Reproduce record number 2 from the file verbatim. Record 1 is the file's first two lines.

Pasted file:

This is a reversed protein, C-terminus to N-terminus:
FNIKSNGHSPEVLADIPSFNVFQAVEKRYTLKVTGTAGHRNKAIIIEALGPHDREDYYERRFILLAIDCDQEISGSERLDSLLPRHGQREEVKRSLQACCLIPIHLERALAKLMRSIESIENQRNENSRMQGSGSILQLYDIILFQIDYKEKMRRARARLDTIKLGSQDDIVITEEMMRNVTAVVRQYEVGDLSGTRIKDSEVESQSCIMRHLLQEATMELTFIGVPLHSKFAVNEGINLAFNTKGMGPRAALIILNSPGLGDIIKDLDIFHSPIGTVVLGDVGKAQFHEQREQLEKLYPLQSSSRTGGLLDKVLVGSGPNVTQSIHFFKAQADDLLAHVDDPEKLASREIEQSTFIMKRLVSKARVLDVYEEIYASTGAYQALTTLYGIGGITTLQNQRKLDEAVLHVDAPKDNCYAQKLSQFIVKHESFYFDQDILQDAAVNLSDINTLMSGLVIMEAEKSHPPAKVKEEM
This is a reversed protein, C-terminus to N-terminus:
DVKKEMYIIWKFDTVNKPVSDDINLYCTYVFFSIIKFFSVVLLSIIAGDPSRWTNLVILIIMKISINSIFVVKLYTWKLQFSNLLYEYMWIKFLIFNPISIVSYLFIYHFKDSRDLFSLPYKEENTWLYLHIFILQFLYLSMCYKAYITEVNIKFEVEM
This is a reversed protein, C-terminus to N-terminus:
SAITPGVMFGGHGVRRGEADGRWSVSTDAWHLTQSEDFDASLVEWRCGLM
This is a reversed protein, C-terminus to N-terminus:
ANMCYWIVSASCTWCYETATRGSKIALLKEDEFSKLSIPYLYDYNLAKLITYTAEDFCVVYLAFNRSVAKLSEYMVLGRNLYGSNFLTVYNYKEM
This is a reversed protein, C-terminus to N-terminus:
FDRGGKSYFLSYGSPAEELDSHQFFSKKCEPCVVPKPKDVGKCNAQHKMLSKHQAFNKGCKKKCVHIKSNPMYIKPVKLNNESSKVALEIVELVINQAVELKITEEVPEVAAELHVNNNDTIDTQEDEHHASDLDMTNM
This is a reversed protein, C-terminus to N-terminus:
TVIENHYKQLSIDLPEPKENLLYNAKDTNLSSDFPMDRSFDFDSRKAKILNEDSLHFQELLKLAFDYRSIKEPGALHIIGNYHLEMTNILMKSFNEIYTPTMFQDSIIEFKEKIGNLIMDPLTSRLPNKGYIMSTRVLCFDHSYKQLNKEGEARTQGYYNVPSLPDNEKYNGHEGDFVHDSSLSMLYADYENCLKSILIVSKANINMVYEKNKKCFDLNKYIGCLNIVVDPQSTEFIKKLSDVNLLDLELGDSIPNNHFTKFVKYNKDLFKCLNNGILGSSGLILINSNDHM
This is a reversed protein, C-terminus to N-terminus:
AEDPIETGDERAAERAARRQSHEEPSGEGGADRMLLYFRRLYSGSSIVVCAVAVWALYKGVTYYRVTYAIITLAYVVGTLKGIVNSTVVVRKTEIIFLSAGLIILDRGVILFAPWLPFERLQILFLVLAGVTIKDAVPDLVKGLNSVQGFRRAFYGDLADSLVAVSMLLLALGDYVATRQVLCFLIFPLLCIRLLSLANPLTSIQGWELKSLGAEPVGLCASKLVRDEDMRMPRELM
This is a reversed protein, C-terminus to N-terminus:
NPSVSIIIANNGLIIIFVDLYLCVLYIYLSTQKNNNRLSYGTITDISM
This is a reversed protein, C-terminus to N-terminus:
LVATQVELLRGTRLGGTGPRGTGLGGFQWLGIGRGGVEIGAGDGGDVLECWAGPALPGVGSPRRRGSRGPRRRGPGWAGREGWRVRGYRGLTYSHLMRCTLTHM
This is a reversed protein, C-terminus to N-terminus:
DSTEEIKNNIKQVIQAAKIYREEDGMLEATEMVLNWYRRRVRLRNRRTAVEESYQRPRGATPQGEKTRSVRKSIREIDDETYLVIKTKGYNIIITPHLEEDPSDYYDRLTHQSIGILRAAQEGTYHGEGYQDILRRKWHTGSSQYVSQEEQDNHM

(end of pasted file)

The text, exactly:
This is a reversed protein, C-terminus to N-terminus:
DVKKEMYIIWKFDTVNKPVSDDINLYCTYVFFSIIKFFSVVLLSIIAGDPSRWTNLVILIIMKISINSIFVVKLYTWKLQFSNLLYEYMWIKFLIFNPISIVSYLFIYHFKDSRDLFSLPYKEENTWLYLHIFILQFLYLSMCYKAYITEVNIKFEVEM